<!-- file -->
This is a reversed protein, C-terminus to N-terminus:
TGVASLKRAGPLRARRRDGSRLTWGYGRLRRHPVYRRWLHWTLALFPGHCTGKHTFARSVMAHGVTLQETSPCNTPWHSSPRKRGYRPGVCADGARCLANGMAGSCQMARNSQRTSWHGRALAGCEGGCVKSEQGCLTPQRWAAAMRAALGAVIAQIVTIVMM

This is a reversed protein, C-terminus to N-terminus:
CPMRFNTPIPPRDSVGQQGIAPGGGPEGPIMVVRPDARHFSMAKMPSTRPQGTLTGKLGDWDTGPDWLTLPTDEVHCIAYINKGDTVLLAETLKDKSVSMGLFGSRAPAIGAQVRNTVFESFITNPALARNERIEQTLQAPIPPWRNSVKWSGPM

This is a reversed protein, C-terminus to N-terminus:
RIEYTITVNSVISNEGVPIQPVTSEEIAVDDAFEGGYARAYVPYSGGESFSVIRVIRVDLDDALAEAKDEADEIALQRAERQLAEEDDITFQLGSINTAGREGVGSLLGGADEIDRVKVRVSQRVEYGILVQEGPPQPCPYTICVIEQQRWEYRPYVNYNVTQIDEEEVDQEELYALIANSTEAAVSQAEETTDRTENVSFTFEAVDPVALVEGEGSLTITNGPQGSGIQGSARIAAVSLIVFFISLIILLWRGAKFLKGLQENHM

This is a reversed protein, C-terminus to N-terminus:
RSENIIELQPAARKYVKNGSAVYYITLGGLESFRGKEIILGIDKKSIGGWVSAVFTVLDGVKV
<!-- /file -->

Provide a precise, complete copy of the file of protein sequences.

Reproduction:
This is a reversed protein, C-terminus to N-terminus:
TGVASLKRAGPLRARRRDGSRLTWGYGRLRRHPVYRRWLHWTLALFPGHCTGKHTFARSVMAHGVTLQETSPCNTPWHSSPRKRGYRPGVCADGARCLANGMAGSCQMARNSQRTSWHGRALAGCEGGCVKSEQGCLTPQRWAAAMRAALGAVIAQIVTIVMM

This is a reversed protein, C-terminus to N-terminus:
CPMRFNTPIPPRDSVGQQGIAPGGGPEGPIMVVRPDARHFSMAKMPSTRPQGTLTGKLGDWDTGPDWLTLPTDEVHCIAYINKGDTVLLAETLKDKSVSMGLFGSRAPAIGAQVRNTVFESFITNPALARNERIEQTLQAPIPPWRNSVKWSGPM

This is a reversed protein, C-terminus to N-terminus:
RIEYTITVNSVISNEGVPIQPVTSEEIAVDDAFEGGYARAYVPYSGGESFSVIRVIRVDLDDALAEAKDEADEIALQRAERQLAEEDDITFQLGSINTAGREGVGSLLGGADEIDRVKVRVSQRVEYGILVQEGPPQPCPYTICVIEQQRWEYRPYVNYNVTQIDEEEVDQEELYALIANSTEAAVSQAEETTDRTENVSFTFEAVDPVALVEGEGSLTITNGPQGSGIQGSARIAAVSLIVFFISLIILLWRGAKFLKGLQENHM

This is a reversed protein, C-terminus to N-terminus:
RSENIIELQPAARKYVKNGSAVYYITLGGLESFRGKEIILGIDKKSIGGWVSAVFTVLDGVKV